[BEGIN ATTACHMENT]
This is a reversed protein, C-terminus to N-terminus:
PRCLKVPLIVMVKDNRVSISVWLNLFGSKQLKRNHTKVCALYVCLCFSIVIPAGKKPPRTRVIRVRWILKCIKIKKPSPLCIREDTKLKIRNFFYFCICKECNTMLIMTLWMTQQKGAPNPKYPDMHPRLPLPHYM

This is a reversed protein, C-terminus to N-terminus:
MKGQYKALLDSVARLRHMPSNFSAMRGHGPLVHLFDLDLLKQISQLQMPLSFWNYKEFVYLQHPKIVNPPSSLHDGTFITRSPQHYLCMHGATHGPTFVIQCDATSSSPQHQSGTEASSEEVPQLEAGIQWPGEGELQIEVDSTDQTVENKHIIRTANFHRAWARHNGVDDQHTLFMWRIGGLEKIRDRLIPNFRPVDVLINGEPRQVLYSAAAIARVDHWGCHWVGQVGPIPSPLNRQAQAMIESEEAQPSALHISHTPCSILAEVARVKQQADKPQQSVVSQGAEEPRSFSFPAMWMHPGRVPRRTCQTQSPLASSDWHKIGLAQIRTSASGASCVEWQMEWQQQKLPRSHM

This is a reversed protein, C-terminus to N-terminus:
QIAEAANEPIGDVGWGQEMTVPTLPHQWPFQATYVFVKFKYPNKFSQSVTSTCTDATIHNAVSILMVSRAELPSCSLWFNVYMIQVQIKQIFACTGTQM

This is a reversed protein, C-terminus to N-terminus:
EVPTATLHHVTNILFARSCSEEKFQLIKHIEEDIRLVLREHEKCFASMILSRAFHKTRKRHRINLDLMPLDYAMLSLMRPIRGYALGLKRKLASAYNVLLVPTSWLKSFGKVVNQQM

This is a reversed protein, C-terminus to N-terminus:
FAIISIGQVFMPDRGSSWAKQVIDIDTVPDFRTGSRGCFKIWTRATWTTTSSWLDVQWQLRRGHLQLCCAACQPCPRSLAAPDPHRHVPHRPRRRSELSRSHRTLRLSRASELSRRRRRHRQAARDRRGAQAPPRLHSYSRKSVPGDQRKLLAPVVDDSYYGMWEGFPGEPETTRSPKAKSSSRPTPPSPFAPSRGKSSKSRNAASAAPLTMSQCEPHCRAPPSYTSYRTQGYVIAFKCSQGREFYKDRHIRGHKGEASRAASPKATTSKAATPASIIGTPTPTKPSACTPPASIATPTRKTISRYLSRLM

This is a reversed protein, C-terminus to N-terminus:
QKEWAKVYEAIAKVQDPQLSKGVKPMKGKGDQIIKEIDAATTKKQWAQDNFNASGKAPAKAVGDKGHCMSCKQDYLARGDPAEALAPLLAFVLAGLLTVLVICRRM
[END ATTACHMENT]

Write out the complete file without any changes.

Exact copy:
This is a reversed protein, C-terminus to N-terminus:
PRCLKVPLIVMVKDNRVSISVWLNLFGSKQLKRNHTKVCALYVCLCFSIVIPAGKKPPRTRVIRVRWILKCIKIKKPSPLCIREDTKLKIRNFFYFCICKECNTMLIMTLWMTQQKGAPNPKYPDMHPRLPLPHYM

This is a reversed protein, C-terminus to N-terminus:
MKGQYKALLDSVARLRHMPSNFSAMRGHGPLVHLFDLDLLKQISQLQMPLSFWNYKEFVYLQHPKIVNPPSSLHDGTFITRSPQHYLCMHGATHGPTFVIQCDATSSSPQHQSGTEASSEEVPQLEAGIQWPGEGELQIEVDSTDQTVENKHIIRTANFHRAWARHNGVDDQHTLFMWRIGGLEKIRDRLIPNFRPVDVLINGEPRQVLYSAAAIARVDHWGCHWVGQVGPIPSPLNRQAQAMIESEEAQPSALHISHTPCSILAEVARVKQQADKPQQSVVSQGAEEPRSFSFPAMWMHPGRVPRRTCQTQSPLASSDWHKIGLAQIRTSASGASCVEWQMEWQQQKLPRSHM

This is a reversed protein, C-terminus to N-terminus:
QIAEAANEPIGDVGWGQEMTVPTLPHQWPFQATYVFVKFKYPNKFSQSVTSTCTDATIHNAVSILMVSRAELPSCSLWFNVYMIQVQIKQIFACTGTQM

This is a reversed protein, C-terminus to N-terminus:
EVPTATLHHVTNILFARSCSEEKFQLIKHIEEDIRLVLREHEKCFASMILSRAFHKTRKRHRINLDLMPLDYAMLSLMRPIRGYALGLKRKLASAYNVLLVPTSWLKSFGKVVNQQM

This is a reversed protein, C-terminus to N-terminus:
FAIISIGQVFMPDRGSSWAKQVIDIDTVPDFRTGSRGCFKIWTRATWTTTSSWLDVQWQLRRGHLQLCCAACQPCPRSLAAPDPHRHVPHRPRRRSELSRSHRTLRLSRASELSRRRRRHRQAARDRRGAQAPPRLHSYSRKSVPGDQRKLLAPVVDDSYYGMWEGFPGEPETTRSPKAKSSSRPTPPSPFAPSRGKSSKSRNAASAAPLTMSQCEPHCRAPPSYTSYRTQGYVIAFKCSQGREFYKDRHIRGHKGEASRAASPKATTSKAATPASIIGTPTPTKPSACTPPASIATPTRKTISRYLSRLM

This is a reversed protein, C-terminus to N-terminus:
QKEWAKVYEAIAKVQDPQLSKGVKPMKGKGDQIIKEIDAATTKKQWAQDNFNASGKAPAKAVGDKGHCMSCKQDYLARGDPAEALAPLLAFVLAGLLTVLVICRRM